Let me start a bit differently. There are some member-states saying we need to reduce the dependence on Russian gas. Other member-states have a different view. I think there is something to be said about this. The Russian gas from Nord Stream 2 and Nord Stream 1, as well, goes into the Western European market. And that Western European market, which makes up 80% of the European gas demand, of the ED gas demand, that gas goes into a very liquid competitive market. There is competition with Norwegian gas. There will be competition with the US, Qatar, or wherever you want, and there is competition with various North African sources and other sources. Now we have also the gas competition, so the gas from Nigeria is competing with the gas from Algeria, which is competing with the gas from Russia, which is competing with the gas from Norway. So the Russian gas will find its share if it’s competitive. The moment Russia is playing games on this, obviously people will just say: ‘We will take the other gas.’ You can’t have a question whether there is a gas security issue in the western side, no. The differences in the eastern side of Europe, where you have a lot of bilateral—more or less—bilateral relationship between Gazprom and national gas companies in these countries where there is no alternative source. The moment you have alternative sources also in the east, which is going to come by the CESEC process, which is the sanction on Eastern European gas connectivity initiative. Or by what is currently happening in terms through the gas interconnectors, which are being designed and built.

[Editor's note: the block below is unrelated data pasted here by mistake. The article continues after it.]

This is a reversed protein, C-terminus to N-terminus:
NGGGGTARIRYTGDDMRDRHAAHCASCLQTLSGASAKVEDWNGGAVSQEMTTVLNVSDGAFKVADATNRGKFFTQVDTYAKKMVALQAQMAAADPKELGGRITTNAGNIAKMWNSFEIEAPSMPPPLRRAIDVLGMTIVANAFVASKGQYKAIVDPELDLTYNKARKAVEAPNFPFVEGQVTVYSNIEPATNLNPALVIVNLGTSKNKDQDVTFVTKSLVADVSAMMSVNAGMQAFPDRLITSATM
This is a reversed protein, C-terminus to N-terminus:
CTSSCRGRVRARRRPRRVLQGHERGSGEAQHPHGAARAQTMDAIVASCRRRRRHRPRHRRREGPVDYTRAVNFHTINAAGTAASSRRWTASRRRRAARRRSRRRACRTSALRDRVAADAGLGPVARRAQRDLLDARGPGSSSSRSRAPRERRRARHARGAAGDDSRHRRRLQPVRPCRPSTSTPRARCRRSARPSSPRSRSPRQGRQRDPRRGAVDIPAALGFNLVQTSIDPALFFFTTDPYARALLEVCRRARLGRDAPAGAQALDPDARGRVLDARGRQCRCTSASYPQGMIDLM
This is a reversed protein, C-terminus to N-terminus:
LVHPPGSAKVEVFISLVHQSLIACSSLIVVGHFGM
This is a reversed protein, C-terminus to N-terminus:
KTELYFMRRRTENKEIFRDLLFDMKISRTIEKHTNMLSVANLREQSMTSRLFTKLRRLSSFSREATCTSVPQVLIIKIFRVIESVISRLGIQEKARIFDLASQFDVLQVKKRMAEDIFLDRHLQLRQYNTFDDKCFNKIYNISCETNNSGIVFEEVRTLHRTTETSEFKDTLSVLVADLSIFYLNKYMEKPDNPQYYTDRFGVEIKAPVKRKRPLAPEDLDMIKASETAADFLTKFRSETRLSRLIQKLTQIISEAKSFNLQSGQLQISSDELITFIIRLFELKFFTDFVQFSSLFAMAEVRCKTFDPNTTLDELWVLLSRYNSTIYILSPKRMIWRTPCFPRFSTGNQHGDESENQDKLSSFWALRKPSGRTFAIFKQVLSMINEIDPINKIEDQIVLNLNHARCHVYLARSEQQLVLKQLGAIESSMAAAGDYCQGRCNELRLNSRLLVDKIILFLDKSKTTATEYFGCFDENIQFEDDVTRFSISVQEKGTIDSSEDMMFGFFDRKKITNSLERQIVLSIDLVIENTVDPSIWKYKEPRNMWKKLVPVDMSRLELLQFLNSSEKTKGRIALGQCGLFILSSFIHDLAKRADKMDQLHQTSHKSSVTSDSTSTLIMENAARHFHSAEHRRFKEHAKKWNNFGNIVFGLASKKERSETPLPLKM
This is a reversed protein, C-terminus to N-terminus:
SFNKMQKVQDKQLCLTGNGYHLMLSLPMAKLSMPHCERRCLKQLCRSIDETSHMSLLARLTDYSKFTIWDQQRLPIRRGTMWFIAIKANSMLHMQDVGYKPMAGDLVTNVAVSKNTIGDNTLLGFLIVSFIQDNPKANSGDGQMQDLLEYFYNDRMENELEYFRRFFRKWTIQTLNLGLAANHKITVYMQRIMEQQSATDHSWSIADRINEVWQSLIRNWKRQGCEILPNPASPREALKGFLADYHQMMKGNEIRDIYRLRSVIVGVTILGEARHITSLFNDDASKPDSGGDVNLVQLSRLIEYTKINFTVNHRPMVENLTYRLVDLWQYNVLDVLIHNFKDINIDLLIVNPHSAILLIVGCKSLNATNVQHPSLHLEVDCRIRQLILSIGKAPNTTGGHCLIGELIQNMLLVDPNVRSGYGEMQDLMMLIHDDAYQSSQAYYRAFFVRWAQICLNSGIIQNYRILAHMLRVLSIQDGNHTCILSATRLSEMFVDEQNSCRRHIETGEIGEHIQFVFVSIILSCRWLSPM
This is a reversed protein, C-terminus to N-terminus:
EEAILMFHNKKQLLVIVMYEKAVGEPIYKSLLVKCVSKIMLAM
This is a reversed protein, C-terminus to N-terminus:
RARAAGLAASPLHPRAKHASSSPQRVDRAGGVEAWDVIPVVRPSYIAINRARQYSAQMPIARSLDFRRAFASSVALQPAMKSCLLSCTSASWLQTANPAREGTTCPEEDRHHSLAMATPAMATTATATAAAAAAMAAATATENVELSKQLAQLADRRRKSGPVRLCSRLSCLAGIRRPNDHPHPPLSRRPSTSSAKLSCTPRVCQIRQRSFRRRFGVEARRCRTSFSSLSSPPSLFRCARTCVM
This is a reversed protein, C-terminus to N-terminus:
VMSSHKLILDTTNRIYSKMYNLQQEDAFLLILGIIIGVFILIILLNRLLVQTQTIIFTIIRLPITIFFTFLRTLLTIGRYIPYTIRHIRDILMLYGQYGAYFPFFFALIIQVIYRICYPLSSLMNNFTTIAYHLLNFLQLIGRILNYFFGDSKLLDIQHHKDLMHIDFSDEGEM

And how has German support for project changed since the Social Democrats, who are previously the junior partner of the Merkel-led Coalition, went into the opposition?
Let me say, there is always this assumption that this is a German government, Mrs. Merkel and the Social Democrats, and I guess you refer as well to Gerhard Schröder’s support of this. But when you look at what was said, so far there was no explicit statement by the Chancellor, if you really want, what the Chancellor was saying that this is a commercial project, which you can accept or not accept, but that is what’s she’s saying. And it brings gas to Germany — cheap gas to Germany — and it makes Germany more secure and as Germany is interconnected with all the other countries in the EU, that gas once it’s in Germany flows freely across the borders, also to Ukraine. And this is a good thing; it’s commercially viable, and it’s not a bad thing for security of supply.